ink and paper.... These essentials must become the property of the
Soviet Government, and be apportioned, first of all, to the
Socialist parties in strict proportion to their voting strength...."

Then the vote. The resolution of Larin and the Left Socialist
Revolutionaries was defeated by 31 to 22; the Lenin motion was
carried by 34 to 24. Among the minority were the Bolsheviki Riazanov
and Lozovsky, who declared that it was impossible for them to vote
against any restriction on the freedom of the Press.

Upon this the Left Socialist Revolutionaries declared they could no
longer be responsible for what was being done, and withdrew from the
Military Revolutionary Committee and all other positions of
executive responsibility.

Five members-Nogin, Rykov, Miliutin, Teodorovitch and
Shiapnikov-resigned from the Council of People's Commissars,

We are in favour of a Socialist Government composed of all the
parties in the Soviets. We consider that only the creation of such a
Government can possibly guarantee the results of the heroic struggle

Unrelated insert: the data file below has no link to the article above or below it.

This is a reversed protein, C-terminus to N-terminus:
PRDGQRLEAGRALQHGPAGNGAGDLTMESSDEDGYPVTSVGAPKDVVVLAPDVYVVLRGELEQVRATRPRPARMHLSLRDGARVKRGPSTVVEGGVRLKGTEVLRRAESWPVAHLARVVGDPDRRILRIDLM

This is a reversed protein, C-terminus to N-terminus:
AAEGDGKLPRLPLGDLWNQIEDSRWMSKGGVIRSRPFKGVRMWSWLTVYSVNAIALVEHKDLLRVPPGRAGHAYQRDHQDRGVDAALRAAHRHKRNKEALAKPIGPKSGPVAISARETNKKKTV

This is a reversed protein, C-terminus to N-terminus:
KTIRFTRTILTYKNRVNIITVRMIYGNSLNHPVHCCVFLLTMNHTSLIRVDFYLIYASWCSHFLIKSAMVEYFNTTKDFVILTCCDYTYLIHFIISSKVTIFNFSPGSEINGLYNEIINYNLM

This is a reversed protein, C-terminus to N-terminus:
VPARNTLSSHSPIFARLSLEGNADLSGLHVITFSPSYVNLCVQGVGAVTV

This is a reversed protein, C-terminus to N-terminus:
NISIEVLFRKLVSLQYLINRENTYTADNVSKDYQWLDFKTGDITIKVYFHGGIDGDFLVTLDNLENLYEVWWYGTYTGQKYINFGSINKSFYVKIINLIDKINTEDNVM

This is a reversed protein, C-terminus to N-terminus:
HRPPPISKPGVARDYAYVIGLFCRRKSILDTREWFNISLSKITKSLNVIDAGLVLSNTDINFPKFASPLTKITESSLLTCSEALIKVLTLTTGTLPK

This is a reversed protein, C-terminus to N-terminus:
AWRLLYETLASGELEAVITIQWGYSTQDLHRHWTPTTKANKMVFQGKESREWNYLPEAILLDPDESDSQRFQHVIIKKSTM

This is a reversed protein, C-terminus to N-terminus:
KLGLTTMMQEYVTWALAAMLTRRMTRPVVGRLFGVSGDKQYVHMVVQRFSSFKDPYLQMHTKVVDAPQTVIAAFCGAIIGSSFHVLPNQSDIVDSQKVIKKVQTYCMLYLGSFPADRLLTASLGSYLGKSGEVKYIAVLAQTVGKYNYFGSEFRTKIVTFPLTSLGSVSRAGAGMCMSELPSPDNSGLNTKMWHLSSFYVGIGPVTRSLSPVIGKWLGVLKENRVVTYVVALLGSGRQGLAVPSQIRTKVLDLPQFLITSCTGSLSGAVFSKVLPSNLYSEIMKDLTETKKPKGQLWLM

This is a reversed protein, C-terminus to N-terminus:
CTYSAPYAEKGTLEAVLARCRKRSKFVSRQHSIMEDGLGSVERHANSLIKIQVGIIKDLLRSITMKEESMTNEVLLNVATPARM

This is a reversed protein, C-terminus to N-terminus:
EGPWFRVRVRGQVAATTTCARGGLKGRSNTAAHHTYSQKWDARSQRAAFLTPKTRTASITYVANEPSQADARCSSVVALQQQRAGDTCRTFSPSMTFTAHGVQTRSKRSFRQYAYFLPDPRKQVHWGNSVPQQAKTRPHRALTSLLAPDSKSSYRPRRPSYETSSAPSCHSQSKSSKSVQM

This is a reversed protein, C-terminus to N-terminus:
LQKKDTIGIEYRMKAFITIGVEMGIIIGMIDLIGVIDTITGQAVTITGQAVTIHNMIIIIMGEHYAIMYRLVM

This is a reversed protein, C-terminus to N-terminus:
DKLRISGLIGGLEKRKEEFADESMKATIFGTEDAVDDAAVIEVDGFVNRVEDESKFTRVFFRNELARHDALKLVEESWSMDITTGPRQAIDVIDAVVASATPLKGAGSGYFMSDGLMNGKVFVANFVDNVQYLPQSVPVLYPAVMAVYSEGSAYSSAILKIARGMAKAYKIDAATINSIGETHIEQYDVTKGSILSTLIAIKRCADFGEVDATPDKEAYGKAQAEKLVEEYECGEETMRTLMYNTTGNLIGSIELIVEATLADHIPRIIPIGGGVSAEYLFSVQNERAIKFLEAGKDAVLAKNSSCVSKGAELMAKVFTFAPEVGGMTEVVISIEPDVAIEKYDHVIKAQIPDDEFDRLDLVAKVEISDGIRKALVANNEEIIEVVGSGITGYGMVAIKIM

of the working-class and the revolutionary army. Outside of that,
there remains only one way: the constitution of a purely Bolshevik
Government by means of political terrorism. This last is the road
taken by the Council of People's Commissars. We cannot and will not
follow it. We see that this leads directly to the elimination from
political life of many proletarian organisations, to the
establishment of an irresponsible régime, and to the destruction of
the Revolution and the country. We cannot take the responsibility
for such a policy, and we renounce before the _Tsay-ee-kah_ our
function as People's Commissars.

Other Commissars, without resigning their positions, signed the
declaration-Riazanov, Derbychev of the Press Department, Arbuzov, of